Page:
The oil spill story in and around Santa Barbara just keeps getting worse. Indeed, this weekend officials had to close a number of beaches as far south as Orange County, south of Los Angeles, because of a wave of sticky, gooey tar balls, ranging from baseball-sized to football-sized, that keep coming ashore. Officials haven’t yet confirmed that the tar balls are the result of the pipeline rupture and the 105,000 gallons of crude oil that spilled shortly before Memorial Day, but the timing and the location of the tar balls is certainly suspicious. Tar balls are also certainly a familiar problem for us here on the Gulf Coast, where oil residue — even giant “tar mats” — continue to turn up on our white sandy beaches, more than five years after the BP Deepwater Horizon spill.
As noted in an earlier post, there are far too many similarities between the BP oil spill that occurred in 2010 and the thankfully smaller situation in the environmentally sensitive waters off Santa Barbara. In both cases, the size and the scope of the spill proved to be larger than officials initially told the general public. More strikingly, despite past reasons for concern, at both Deepwater Horizon rig explosions and at the Plains All-American pipeline break, officials were stunningly slow to react — unnecessary delays which allowed the situation to spin out of hand.
In Santa Barbara, which had been the site of a devastating and long-remembered oil spill in 1969, news began to spread among citizens that oil from the pipeline rupture was beginning to foul the Pacific beaches, and that yet — remarkably — public responders were nowhere to be found. A local newspaper describes what happened next:
The images are both heartwarming and heartbreaking: a dozen men and women, mostly strangers, clad in T-shirts and shorts, shoveling load after load of heavy, noxious oil off a spoiled beach shimmering in the morning sun.
Some formed a Sisyphean bucket brigade to scoop hundreds of gallons of crude from the sand, only to watch more wash up with the next waves. Others ran into the surf to cradle the blackened bodies of dying pelicans in their arms. Where were the professionals? Eighteen hours after a broken pipe had sent a river of oil into the ocean, why had no “official” arrived to help save Lorraine’s Beach?
At the time, the estimate was that 21,000 gallons had escaped, but according to area artist and citizen responder Ethan Turpin, that seemed incredibly low: “I was there for about an hour, and we filled 50 five-gallon buckets. Sadly, I must say, there is no way we removed one percent of that spill.” As it turned out, the spill was over 100,000 gallons.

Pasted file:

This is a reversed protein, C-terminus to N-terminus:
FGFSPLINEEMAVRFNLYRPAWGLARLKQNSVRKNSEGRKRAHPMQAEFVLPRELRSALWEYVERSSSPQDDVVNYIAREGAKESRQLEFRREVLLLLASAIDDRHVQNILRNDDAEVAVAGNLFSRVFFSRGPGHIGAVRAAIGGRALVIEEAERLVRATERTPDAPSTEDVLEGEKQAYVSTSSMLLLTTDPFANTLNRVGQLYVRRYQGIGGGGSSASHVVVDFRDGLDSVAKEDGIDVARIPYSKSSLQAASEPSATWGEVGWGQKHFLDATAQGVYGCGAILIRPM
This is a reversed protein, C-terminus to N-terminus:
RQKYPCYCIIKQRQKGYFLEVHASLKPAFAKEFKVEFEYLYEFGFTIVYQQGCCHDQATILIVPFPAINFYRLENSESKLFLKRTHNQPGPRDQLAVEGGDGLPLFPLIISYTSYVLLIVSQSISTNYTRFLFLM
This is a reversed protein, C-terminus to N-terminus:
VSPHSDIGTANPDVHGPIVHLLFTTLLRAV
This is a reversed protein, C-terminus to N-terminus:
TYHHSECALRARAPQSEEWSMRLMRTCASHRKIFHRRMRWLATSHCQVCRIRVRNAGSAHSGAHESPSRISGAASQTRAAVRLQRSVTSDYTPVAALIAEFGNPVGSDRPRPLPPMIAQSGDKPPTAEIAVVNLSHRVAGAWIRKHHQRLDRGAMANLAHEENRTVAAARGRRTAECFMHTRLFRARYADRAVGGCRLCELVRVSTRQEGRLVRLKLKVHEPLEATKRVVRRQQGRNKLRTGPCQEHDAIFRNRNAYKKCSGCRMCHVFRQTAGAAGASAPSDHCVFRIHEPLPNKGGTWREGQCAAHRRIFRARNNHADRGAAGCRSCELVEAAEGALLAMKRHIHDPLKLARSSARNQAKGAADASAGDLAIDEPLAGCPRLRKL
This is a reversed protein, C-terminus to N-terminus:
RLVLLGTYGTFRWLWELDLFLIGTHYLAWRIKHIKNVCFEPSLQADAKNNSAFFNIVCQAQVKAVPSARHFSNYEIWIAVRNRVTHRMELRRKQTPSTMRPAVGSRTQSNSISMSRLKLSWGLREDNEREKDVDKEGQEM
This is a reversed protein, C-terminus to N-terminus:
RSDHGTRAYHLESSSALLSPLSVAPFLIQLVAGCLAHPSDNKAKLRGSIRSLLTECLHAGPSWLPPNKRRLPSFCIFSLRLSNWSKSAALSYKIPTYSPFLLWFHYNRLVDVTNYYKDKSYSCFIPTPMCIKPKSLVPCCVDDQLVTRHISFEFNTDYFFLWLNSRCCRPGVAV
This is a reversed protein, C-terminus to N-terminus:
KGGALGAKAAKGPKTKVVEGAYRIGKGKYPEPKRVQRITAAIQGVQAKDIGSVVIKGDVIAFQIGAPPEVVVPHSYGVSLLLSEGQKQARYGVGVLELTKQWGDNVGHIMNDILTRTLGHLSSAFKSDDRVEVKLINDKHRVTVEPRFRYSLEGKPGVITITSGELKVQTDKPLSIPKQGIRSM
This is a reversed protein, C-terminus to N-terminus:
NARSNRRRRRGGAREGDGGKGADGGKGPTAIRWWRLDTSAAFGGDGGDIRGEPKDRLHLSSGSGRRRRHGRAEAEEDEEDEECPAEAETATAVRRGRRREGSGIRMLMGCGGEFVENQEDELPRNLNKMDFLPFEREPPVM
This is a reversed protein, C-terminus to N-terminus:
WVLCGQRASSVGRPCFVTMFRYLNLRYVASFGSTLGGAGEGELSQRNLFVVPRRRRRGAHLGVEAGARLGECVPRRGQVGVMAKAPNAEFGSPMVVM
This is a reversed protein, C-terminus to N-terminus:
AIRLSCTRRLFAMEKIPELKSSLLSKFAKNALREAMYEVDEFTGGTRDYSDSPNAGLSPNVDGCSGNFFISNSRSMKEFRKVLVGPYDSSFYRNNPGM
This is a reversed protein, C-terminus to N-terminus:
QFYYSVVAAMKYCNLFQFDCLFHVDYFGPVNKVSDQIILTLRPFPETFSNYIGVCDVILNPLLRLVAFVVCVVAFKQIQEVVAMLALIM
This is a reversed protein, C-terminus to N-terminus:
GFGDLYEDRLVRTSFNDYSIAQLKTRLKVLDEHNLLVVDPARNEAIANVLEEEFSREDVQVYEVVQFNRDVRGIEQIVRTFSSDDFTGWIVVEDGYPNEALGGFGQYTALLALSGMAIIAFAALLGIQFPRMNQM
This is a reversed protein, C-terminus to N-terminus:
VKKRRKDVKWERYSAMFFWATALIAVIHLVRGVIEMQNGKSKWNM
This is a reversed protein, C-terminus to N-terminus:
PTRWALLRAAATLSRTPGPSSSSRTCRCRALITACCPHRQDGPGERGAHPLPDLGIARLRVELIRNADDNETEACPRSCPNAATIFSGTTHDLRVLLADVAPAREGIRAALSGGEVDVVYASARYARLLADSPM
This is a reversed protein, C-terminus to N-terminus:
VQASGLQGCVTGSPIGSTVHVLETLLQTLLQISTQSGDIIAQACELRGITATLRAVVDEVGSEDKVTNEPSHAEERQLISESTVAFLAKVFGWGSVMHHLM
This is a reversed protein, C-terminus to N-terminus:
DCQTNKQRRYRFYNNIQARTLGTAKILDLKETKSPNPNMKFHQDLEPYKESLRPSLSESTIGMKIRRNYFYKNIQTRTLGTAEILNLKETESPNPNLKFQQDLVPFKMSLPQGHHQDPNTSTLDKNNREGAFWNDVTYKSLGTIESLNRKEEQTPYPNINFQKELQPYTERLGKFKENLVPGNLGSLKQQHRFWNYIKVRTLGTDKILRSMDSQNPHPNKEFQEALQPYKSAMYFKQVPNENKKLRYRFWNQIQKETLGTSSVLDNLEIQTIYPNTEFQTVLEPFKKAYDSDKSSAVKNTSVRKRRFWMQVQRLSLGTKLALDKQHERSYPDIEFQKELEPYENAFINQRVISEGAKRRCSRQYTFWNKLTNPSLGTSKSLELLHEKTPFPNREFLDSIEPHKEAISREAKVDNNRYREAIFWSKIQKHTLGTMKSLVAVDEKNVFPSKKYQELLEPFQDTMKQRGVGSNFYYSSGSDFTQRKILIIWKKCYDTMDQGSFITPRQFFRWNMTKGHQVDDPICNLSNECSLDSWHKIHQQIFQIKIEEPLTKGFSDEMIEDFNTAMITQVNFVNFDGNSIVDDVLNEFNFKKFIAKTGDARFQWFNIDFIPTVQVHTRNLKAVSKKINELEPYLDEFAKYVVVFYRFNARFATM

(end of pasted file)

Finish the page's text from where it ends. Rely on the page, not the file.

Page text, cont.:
The responders spontaneously began arriving all along the Gaviota Coast as early as 6:30 a.m. on Wednesday, alerted to the pipeline rupture by texts and news stories the day before. It was the images of their backbreaking work that were beamed around the world while a bureaucratically hamstrung task force of state and federal agencies slowly rolled out their cleanup effort.
Early in the afternoon, exhausted, the volunteers noticed a huddle of men standing around a truck and asked for a hand hauling their 50-pound buckets of oil. The men just stared and called back: “We’re Caltrans.” The citizen responders could only laugh and keep shoveling. As more would-be volunteers arrived and parked above the beach, CHP officers threatened them with tickets if they didn’t leave.
In fairness, California officials have only had, what, 46 years to get ready for this after the last big spill. What is unfortunate is that this citizen bucket brigade — as opposed to professional first-responders — did not have the proper protective gear, and as we learned all too well hear on the Gulf Coast, they are risking their good health by exposing themselves to crude oil.
This week, the Louisiana Environmental Action Network, or LEAN, a group that I’ve represented in the past, sent an open letter to citizens in Santa Barbara urging them to make their own health the No. 1 priority:
“We do not want to see your citizens’, workers’, and volunteers’ health harmed in the way we have seen it damaged along our Gulf Coast after the 2010 BP oil disaster,” the letter says.
But the warning may be too late to help some like Osiris Castañeda, a father, ocean lover and filmmaking professor who cleaned up a stretch of Santa Barbara County beach with other volunteers on May 20, the day after a Plains Pipeline spilled an estimated 101,000 gallons of oil into the Pacific Ocean.
Here’s another important point: The lack of a speedy response should be another symbol of the pure folly of the Obama administration’s plans to expand offshore drilling in the Pacific and the Atlantic. Just like what happened in the Gulf five years ago, officials are simply not ready for the risks.
Read more from the Los Angeles Times about tar balls washing up on beaches in Southern California: http://www.latimes.com/local/lanow/la-me-ln-cleanup-efforts-underway-after-clumps-of-tar-washed-ashore-in-the-south-bay-20150528-story.html
Check out the stories of citizen first-responders from the Santa Barbara Independent: http://www.independent.com/news/2015/may/28/citizen-responders-rushed-save-beaches/
Read about LEAN’s open letter about the hazards of volunteer oil clean-ups: http://www.desmogblog.com/2015/05/31/louisiana-environmental-group-warns-santa-barbara-oil-spill-cleanup-workers-protect-their-health
Read more about the many pollution risks from America’s addiction to oil in my new book, Crude Justice: How I Fought Big Oil and Won, and What You Should Know About the New Environmental Attack on America: http://shop.benbellabooks.com/crude-justice
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